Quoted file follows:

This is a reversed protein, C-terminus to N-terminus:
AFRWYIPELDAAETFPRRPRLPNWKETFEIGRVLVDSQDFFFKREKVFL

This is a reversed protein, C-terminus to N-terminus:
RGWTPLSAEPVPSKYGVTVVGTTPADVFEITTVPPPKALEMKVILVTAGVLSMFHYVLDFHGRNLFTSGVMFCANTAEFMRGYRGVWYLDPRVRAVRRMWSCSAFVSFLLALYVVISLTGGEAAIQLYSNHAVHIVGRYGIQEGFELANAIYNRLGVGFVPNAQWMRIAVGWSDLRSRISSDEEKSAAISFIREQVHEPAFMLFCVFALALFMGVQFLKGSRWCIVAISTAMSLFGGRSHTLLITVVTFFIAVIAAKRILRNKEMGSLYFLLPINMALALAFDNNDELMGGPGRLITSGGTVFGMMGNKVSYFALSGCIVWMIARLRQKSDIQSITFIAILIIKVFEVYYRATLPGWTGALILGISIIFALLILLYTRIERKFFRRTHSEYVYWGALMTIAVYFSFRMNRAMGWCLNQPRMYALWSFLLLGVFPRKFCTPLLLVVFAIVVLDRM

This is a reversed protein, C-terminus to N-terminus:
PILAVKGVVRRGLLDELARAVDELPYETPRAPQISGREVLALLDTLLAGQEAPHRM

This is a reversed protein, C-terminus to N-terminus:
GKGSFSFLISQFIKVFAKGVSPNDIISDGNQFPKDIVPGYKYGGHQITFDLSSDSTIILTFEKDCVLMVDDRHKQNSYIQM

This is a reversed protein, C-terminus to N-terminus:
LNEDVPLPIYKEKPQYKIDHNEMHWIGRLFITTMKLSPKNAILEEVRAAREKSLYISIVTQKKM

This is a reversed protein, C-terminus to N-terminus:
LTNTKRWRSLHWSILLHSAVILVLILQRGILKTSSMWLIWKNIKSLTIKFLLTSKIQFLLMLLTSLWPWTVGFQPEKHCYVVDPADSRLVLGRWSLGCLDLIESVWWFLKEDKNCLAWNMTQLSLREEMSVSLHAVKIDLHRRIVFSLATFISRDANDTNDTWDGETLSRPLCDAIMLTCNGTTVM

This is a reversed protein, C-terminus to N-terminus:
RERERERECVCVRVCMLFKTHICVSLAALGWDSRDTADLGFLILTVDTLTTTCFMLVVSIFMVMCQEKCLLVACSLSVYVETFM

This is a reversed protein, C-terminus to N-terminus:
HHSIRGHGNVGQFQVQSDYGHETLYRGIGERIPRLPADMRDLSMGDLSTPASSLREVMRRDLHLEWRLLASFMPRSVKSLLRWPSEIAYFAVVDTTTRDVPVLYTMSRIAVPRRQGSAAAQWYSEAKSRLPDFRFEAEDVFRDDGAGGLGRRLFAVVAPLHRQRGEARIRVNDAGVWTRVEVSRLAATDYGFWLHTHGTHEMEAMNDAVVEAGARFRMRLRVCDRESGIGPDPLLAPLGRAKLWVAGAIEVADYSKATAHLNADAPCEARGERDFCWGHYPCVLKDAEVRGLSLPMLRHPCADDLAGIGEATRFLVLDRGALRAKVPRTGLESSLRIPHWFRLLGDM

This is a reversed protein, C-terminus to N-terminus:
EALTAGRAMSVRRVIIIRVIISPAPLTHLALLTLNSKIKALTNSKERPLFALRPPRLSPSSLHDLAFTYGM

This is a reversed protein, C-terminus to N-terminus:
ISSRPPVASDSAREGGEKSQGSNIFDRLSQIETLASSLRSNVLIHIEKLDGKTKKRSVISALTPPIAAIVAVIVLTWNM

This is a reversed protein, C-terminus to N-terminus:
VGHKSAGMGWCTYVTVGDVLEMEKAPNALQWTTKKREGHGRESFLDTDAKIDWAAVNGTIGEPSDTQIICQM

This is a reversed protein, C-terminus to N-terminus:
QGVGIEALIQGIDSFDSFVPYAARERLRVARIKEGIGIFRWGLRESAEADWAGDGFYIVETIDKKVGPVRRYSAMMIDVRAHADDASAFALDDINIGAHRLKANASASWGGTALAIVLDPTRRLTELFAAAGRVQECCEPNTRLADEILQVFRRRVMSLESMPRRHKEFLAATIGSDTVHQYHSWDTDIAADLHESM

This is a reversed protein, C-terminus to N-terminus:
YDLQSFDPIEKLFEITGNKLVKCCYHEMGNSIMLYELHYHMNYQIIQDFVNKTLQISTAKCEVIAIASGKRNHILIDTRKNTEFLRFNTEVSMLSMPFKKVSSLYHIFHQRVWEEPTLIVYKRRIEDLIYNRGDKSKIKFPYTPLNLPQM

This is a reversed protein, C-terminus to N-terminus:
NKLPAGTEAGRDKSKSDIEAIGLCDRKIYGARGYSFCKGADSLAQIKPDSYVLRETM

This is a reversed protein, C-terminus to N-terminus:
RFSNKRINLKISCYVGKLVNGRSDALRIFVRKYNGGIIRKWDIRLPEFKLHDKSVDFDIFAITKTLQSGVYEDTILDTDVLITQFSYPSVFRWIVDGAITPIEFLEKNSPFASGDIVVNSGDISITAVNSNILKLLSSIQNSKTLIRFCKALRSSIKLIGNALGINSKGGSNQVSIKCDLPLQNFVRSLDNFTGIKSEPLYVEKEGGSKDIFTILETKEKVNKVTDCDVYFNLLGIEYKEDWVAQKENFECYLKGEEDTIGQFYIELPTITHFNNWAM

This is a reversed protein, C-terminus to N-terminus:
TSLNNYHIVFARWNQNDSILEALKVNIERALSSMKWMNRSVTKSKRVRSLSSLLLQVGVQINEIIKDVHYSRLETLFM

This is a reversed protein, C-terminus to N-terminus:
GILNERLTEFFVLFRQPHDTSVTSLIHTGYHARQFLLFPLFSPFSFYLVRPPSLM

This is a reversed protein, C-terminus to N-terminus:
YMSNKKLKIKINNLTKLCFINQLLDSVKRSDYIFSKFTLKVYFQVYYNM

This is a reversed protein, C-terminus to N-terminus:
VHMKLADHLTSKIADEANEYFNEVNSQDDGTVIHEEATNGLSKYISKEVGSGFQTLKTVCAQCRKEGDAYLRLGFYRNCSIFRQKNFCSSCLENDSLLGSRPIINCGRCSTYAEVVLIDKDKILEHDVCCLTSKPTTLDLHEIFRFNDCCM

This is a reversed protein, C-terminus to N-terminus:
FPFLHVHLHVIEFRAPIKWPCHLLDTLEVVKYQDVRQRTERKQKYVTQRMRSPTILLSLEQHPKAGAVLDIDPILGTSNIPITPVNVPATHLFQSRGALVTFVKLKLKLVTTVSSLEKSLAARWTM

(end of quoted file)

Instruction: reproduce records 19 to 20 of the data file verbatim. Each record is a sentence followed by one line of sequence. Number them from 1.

This is a reversed protein, C-terminus to N-terminus:
VHMKLADHLTSKIADEANEYFNEVNSQDDGTVIHEEATNGLSKYISKEVGSGFQTLKTVCAQCRKEGDAYLRLGFYRNCSIFRQKNFCSSCLENDSLLGSRPIINCGRCSTYAEVVLIDKDKILEHDVCCLTSKPTTLDLHEIFRFNDCCM

This is a reversed protein, C-terminus to N-terminus:
FPFLHVHLHVIEFRAPIKWPCHLLDTLEVVKYQDVRQRTERKQKYVTQRMRSPTILLSLEQHPKAGAVLDIDPILGTSNIPITPVNVPATHLFQSRGALVTFVKLKLKLVTTVSSLEKSLAARWTM